Blue Jasmine: How Woody Got His Groove Back 

Cate Blanchett is tragically superb in Oscar-bound performance

Beauty by the bay: Cate Blanchett and Peter Sarsgaard smooch it up with an idyllic San Francisco serving as a backdrop in Woody Allen's Blue Jasmine.

Beauty by the bay: Cate Blanchett and Peter Sarsgaard smooch it up with an idyllic San Francisco serving as a backdrop in Woody Allen's Blue Jasmine.

Forget Paris. While he's at it, Woody Allen can say cheerio to London, arrivederci to Rome and (gasp) tell New York to fuggedaboutit. The prolific filmmaker has found his 21st century mojo in San Francisco.

Allen has been globetrotting lately, straying far from his halcyon days in New York (by my count, he framed 25 feature films against a Manhattan skyline). He used London as a backdrop for a moderately successful trio of films--Match Point, Scoop, Cassandra's Dream; he won the Best Screenplay Oscar for Midnight in Paris, and just last year, he ventured To Rome With Love. But an exhausting amount of those efforts were overly familiar, with Allen (or another actor as his on-screen id) as a nebbish foil colliding with lovely co-stars.

I'm happy to report that in Blue Jasmine--his latest and best film in decades--Allen, who has built a career on poking fun at his and others' neuroses, presents a refined and highly watchable construction of personality disorder. It may not sound like your idea of an ideal Saturday night at the movies; trust me, it is.

Many actresses have successfully surfed the tide of Allen's screenplays--his movies have won actresses five Oscars--but in his complex and elegant Blue Jasmine, Cate Blanchett navigates the title role like a steamship through turbulent waters. Her performance, which secures her an aisle seat at the 2014 Academy Awards, is the most fully realized Allen character to-date.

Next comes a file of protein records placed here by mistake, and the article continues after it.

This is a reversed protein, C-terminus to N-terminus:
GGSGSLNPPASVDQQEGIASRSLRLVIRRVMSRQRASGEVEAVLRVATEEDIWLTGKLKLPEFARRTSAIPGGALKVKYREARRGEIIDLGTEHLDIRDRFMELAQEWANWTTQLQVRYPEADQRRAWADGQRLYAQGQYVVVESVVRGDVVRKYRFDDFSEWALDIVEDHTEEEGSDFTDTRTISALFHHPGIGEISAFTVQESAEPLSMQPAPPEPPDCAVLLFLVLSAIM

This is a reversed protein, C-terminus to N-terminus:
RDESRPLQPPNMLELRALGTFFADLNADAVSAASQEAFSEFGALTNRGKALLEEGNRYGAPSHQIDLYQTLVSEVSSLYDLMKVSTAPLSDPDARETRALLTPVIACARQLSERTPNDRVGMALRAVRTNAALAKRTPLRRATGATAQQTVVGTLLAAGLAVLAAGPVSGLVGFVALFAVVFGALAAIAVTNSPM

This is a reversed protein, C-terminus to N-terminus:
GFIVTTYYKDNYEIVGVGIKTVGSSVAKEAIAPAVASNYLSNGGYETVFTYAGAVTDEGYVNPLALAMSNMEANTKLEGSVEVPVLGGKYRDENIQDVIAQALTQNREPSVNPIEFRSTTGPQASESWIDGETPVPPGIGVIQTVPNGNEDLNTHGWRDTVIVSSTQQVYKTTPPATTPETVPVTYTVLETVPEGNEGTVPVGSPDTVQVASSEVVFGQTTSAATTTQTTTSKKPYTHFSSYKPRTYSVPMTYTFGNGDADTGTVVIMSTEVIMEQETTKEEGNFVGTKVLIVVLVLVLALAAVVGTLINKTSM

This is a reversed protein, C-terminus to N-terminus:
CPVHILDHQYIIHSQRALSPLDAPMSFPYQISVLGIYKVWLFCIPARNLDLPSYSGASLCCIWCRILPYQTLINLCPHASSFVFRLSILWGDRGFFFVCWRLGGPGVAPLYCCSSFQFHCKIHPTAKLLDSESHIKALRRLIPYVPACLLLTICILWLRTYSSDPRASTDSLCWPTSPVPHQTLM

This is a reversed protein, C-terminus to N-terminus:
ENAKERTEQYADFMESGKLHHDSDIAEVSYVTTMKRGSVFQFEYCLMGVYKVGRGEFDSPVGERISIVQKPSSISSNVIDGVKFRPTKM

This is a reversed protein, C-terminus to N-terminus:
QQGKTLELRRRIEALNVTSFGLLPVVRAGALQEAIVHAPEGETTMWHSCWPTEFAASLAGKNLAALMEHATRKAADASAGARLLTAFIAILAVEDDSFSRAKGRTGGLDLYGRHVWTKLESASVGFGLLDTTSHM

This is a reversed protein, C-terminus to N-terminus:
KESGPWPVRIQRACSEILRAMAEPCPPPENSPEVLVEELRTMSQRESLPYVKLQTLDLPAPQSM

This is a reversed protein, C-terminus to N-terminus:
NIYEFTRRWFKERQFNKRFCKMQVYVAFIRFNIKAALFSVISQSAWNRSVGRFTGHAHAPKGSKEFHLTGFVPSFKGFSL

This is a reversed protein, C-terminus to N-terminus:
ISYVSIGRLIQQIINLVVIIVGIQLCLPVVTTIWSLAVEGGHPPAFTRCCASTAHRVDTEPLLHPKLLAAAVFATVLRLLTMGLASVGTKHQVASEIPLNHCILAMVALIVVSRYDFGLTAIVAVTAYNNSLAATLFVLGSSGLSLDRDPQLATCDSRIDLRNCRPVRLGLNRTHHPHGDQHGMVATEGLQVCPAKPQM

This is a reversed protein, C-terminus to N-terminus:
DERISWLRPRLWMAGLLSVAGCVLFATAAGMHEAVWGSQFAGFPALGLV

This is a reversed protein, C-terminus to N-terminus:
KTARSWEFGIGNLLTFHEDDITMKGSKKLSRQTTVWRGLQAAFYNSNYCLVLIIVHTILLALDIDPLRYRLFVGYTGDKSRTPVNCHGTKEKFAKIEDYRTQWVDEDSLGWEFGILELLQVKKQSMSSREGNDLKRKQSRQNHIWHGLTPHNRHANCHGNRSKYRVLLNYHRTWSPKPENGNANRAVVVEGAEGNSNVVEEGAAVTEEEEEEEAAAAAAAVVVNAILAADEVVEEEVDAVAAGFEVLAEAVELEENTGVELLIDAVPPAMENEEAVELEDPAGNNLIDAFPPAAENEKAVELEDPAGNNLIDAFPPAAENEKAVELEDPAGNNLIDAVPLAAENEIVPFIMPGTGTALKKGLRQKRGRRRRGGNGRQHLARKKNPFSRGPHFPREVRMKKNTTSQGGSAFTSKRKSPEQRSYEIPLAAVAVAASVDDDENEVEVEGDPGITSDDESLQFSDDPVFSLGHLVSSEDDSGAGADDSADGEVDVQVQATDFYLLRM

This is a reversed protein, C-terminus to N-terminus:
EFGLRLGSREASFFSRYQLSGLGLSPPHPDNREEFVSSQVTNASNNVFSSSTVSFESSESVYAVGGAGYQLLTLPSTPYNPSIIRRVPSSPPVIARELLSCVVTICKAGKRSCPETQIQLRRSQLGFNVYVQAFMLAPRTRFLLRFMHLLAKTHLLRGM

When we first meet Jasmine, she is winging her way from New York to San Francisco. She's all high-wattage energy, constantly tugging at her pearls while boring her first-class cabin mate to tears with tales of shopping, parties, Pilates and more shopping. Ninety minutes later, we see her pale, sans makeup, unkempt hair and in full meltdown. In between, we meet Jasmine's husband Hal (Alec Baldwin), her other-side-of-the-tracks sister Ginger (Sally Hawkins), and diplomat (and Jasmine's new paramour) Dwight (Peter Sarsgaard). Spicing things up are the neanderthal boyfriends in sister Ginger's life--Al (Louis C.K.), Chili (Bobby Cannavale) and Augie (Andrew Dice Clay). Yes, I just said that Andrew Dice Clay is in a Woody Allen movie. And you know what? He's terrific.

Jasmine is a 21st century Blanche Dubois, and while she may not necessarily depend on the kindness of strangers, she exploits any amount of altruism that bumps up against her. In a previous film, Allen might present Jasmine to us as bubbly or absurd in a full-throated comedy. Here, she's a fully realized study in pathology. I winced more than once watching her spiral, and therein lies the courage of this amazing film.

Be forewarned: Don't expect a comedy. Yes, there are laughs aplenty here, but this is a tragedy of the highest order. And it should not be missed.

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